University of Nevada Las Vegas |
MEG426/626 Manufacturing Processes |
Department of Mechanical Engineering |
Fall Semester 2000 |
Cutting Mechanics (I)
Orthogonal Cutting Model:
Orthogonal cutting uses a wedge-shaped tool in which the cutting edge is perpendicular to the direction of cutting speed.
Shear plane:
As the tool is forced into the material, the chip is formed by shear deformation along a plane called the shear plane, which is oriented at an angle f with the surface of the work.
Chip thickness ratio (or chip ratio):
r = t_{0}/t_{c } … (1)
r = l_{s} sin f /l_{s} cos (f - a )
tan f = r cos a /[1 - r sin a ] … (2)
Primary deformation zone – shear in the work material
Secondary deformation zone – friction between chip and rake face
Tertiary deformation zone – friction between machined surface and flank face
Discontinuous chip: when machining relatively brittle materials at low cutting speeds, the chips often form into separated segments.
Disadvantage: vibration, surface roughness, irregular surface texture, tool life.
Trend: large feed, large depth of cut, and high tool-chip friction promote the formation of this chip type.
Segmented chip:
Powdered chip:
Continuous chip: when machining ductile materials at high speeds and relatively small feeds and depths, long continuous chips are formed.
Disadvantage: damage machined surface.
Trend: high speeds and relatively small feeds and depths, and low tool-chip friction.
Build-up edge: when machining ductile materials at low to medium cutting speeds, friction between tool and chip tends to cause portions of the work material to adhere to the rake face of the tool near the cutting edge. This formation is called a build-up edge (BUE).
Characteristic: cyclical in nature, it forms, grows, and breaks off. Unstable.
Disadvantage: change tool geometry, cutting forces, cutting temperature and machined surface quality.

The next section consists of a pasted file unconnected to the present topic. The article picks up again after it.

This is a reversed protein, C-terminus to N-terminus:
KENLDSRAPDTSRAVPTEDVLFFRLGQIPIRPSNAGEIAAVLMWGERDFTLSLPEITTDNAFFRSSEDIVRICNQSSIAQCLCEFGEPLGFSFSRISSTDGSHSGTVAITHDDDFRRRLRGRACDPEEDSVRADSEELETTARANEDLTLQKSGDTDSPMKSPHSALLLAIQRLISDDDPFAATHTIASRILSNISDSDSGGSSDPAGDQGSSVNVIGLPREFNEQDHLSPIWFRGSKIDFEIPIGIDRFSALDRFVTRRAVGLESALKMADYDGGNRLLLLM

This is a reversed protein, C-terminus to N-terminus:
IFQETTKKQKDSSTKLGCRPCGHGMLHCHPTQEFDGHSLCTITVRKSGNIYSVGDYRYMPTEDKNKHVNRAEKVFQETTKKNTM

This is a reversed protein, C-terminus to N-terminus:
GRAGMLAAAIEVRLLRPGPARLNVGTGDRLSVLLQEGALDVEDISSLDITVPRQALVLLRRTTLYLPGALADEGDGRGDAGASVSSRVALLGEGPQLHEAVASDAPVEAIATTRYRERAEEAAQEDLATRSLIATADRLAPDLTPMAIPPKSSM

Forces in metal cutting
Forces in the secondary deformation zone:
The force between the tool and chip, which resisting the flow of the chip along the rake face of the tool.
The force which is normal to the friction force.
Friction coefficient: m = F/N
Friction angle: b
Resultant force: R
Forces in the first deformation zone:
The force which causes shear deformation to occur in the shear plane.
The force which is normal to the shear force.
Forces on the cutting tool:
The force in the direction of cutting, the same direction as the cutting speed v.
The force which is perpendicular to the cutting force.
Trigonometric relationships:
F = F_{c} sin a + F_{t} cos a … (3)
N = F_{c} cos a - F_{t} sin a … (4)
F_{s} = F_{c} cos f - F_{t} sin f … (5)
F_{n} = F_{c} sin f + F_{t} cos f … (6)
Shear stress:
t = F_{s}/ A_{s} … (7)
where: A_{s }= t_{0} w/ sin_{ }f … (8)
The Merchant Equation
t = F_{s}/ A_{s} … (7)
A_{s }= t_{0} w/ sin_{ }f … (8)
F_{s} = F_{c} cos f - F_{t} sin f _{ } … (5)
Combine Eqs. (7), (8), and (5):
t = ( F_{c} cos f - F_{t} sin f ) / (t_{0} w/ sin f ) … (9)
Take derivative of the shear stress with respect to the shear angle and setting the derivative to zero, then we get Merchant Equation:
f = 45 + a /2 - b /2 … (10)
Assumption: shear strength of material is a constant unaffected by strain rate, temperature, and other factors.
Value: The Merchant equation defines the general relationship between rake angle, tool-chip friction, and shear plane angle.
Conclusions: (1) rake angle increases, shear angle increases;
Importance of increasing shear angle:
If all other factors remain the same, a higher shear angle results in a smaller shear plane area. Since the shear strength is applied across this area, the shear force required to form the chip will decrease when the shear plane area is decreased. This tends to make machining easier to perform, and also lower cutting energy and cutting temperature.
Created by Dr. Wang